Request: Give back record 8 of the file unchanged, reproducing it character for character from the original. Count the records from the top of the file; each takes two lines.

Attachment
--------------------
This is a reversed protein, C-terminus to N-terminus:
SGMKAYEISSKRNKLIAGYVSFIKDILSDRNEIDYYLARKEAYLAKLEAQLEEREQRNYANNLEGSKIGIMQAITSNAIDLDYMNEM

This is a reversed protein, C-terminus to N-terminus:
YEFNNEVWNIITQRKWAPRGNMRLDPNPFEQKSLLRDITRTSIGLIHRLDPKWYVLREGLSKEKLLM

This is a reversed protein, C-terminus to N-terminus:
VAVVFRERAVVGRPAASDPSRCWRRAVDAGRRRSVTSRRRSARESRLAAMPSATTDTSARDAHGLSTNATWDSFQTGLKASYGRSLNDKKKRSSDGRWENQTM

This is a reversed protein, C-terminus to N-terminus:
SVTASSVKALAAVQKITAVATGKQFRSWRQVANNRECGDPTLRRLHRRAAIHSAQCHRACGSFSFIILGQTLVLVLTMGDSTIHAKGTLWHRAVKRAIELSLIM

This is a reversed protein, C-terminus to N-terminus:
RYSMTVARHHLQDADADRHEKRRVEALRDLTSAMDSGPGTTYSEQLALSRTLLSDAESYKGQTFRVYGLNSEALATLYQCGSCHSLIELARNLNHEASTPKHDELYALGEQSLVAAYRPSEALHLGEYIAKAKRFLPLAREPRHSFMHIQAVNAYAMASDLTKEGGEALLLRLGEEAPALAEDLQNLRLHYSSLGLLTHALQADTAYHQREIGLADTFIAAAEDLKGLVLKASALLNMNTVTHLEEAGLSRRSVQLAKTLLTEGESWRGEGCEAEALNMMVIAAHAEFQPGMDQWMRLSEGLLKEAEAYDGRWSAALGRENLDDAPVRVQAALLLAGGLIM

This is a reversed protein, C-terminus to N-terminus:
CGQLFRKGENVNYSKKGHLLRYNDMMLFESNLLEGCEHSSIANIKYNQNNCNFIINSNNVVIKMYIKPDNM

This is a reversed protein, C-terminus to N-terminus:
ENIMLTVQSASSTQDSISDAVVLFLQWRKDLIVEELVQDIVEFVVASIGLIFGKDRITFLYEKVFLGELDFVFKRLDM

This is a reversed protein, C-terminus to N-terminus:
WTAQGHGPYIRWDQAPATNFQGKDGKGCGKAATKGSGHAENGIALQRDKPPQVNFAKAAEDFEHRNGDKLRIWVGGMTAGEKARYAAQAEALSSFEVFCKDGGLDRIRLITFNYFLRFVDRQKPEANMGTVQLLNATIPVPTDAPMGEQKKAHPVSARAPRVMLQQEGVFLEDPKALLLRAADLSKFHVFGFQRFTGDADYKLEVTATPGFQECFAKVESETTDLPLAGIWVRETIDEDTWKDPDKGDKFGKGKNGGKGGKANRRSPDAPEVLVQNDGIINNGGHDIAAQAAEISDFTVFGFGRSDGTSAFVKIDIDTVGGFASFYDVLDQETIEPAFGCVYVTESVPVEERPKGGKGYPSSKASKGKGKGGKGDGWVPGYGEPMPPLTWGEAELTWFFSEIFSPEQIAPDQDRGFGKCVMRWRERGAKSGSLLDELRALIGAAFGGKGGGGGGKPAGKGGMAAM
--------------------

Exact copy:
This is a reversed protein, C-terminus to N-terminus:
WTAQGHGPYIRWDQAPATNFQGKDGKGCGKAATKGSGHAENGIALQRDKPPQVNFAKAAEDFEHRNGDKLRIWVGGMTAGEKARYAAQAEALSSFEVFCKDGGLDRIRLITFNYFLRFVDRQKPEANMGTVQLLNATIPVPTDAPMGEQKKAHPVSARAPRVMLQQEGVFLEDPKALLLRAADLSKFHVFGFQRFTGDADYKLEVTATPGFQECFAKVESETTDLPLAGIWVRETIDEDTWKDPDKGDKFGKGKNGGKGGKANRRSPDAPEVLVQNDGIINNGGHDIAAQAAEISDFTVFGFGRSDGTSAFVKIDIDTVGGFASFYDVLDQETIEPAFGCVYVTESVPVEERPKGGKGYPSSKASKGKGKGGKGDGWVPGYGEPMPPLTWGEAELTWFFSEIFSPEQIAPDQDRGFGKCVMRWRERGAKSGSLLDELRALIGAAFGGKGGGGGGKPAGKGGMAAM